Annual or lifetime limits on health insurance coverage can be a concern when you have an illness or medical condition that requires expensive treatment that continues over an extended period of time. Once the limit is reached, the patient and family may have to finance the cost of continuing the treatment. But the Patient Protection and Affordable Care Act from the health reform legislation provides some relief.
This act prohibits health insurers from imposing lifetime limits on the dollar value of benefits paid under a health care plan. This prohibition on lifetime limits takes effect six months after the enactment of the legislation, which is September 23, 2010. Starting in 2014 health insurers will also be prohibited from placing annual limits on the benefits they pay.
For health care plan years prior to January 1, 2014, health insurers can place only restricted annual limits on benefits that are considered “essential services”. The Secretary of Health and Human Services, and not the health insurance companies, will define what those restricted annual limits are. As pointed out by Stephen Huth in Health Reform Talk, these essential services include hospitalization, emergency services, ambulatory patient services, laboratory services, prescription drugs, chronic disease management, rehabilitative services and devices, maternity and newborn care, pediatric services, and mental health services. Health insurers are not prohibited from placing annual limits on benefits that are not considered essential health services.
As part of the effort to ensure that beneficiaries can keep their current health care plan if they like it, the Departments of Health and Human Services, Labor, and Treasury issued a regulation for health coverage in effect on March 23, 2010 to provide additional protections for beneficiaries. This regulation provides that insurers cannot tighten any annual dollar limit in place as of March 23, 2010, and plans that do not have an annual limit cannot add a new one unless they are replacing a lifetime limit with an annual dollar limit that is at least as high as the lifetime limit.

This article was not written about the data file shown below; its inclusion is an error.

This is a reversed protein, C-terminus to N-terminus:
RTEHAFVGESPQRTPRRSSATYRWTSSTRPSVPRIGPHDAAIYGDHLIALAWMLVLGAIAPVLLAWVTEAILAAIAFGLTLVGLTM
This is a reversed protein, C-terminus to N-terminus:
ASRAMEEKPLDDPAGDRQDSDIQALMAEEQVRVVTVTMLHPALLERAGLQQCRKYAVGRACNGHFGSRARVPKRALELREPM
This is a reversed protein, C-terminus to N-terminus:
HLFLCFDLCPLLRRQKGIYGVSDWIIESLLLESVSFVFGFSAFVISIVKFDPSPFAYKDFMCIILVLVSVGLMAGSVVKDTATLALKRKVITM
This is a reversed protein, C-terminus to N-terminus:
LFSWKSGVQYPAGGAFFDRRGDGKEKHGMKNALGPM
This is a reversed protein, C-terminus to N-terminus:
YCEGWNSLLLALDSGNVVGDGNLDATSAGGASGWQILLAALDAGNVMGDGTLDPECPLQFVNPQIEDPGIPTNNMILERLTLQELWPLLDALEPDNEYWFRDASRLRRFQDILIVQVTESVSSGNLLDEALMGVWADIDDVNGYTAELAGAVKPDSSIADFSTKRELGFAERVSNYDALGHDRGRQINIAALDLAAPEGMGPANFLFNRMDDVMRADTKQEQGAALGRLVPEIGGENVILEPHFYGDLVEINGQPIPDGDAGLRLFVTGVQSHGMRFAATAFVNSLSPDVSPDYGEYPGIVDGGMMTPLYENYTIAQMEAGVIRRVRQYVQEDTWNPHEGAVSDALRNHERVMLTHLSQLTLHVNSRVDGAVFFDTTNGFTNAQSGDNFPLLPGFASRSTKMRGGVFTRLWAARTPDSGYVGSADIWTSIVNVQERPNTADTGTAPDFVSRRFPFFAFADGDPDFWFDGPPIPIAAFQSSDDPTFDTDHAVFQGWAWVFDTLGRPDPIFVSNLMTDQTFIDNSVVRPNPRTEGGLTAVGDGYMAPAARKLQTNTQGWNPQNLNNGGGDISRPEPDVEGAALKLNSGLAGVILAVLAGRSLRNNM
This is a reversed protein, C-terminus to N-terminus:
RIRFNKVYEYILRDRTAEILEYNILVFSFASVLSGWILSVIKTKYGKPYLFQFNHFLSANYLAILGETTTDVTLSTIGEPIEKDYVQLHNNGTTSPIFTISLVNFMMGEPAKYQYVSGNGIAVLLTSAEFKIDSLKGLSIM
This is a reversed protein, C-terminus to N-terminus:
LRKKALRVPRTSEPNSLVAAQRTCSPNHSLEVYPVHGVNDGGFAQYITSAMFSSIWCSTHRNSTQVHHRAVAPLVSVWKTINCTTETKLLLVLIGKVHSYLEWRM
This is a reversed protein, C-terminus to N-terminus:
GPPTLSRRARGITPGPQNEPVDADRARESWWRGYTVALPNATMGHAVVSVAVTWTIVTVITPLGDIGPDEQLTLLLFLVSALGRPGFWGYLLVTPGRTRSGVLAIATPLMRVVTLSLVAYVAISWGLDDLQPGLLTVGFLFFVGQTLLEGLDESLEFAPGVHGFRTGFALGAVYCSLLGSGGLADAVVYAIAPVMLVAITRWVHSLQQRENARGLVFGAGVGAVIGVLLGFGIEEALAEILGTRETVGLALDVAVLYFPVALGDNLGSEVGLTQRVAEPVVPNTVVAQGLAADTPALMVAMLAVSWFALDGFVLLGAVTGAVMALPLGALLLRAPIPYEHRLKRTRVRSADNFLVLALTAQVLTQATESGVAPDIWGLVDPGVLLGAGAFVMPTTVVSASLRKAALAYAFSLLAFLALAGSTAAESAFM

Health insurers must abide by this regulation, which contains various other provisions to protect beneficiaries, if they want to maintain their “grandfathered” status with regard to health reform. As indicated in a Fact Sheet on the HealthReform.gov website, insurers have an incentive to maintain their status. They do this by making the changes that apply to all health care plans, whether grandfathered or not, and innovating and containing costs by making routine changes. But if the insurer decides to significantly cut benefits or increase out-of-pockets costs, they lose their grandfathered status and would have to provide new consumer protections, such as covering recommended preventive services with no cost sharing, and guaranteeing access to OB-GYNs and pediatricians.
In summary, lifetime limits on coverage are prohibited as of September 23, 2010 for all health care plans, whether they are new or grandfathered plans. Annual limits are prohibited starting in 2014, and in the meantime, only restricted annual limits can be placed on benefits that are considered “essential services”. And existing plans cannot tighten an annual limit or add an annual limit if they do not currently have one, without risking their status.
Cathy Miller, “Health Reform – A Continuing Education” – InternetCE
Fact Sheet: Keeping the Health Plan You Have: The Affordable Care Act and “Grandfathered” Health Plans – HealthReform.gov
Health Reform Q&A: Annual Cap Limit Removals – MedBen
Stephen Huth, “No Lifetime or Annual Coverage Limits” – Health Reform Talk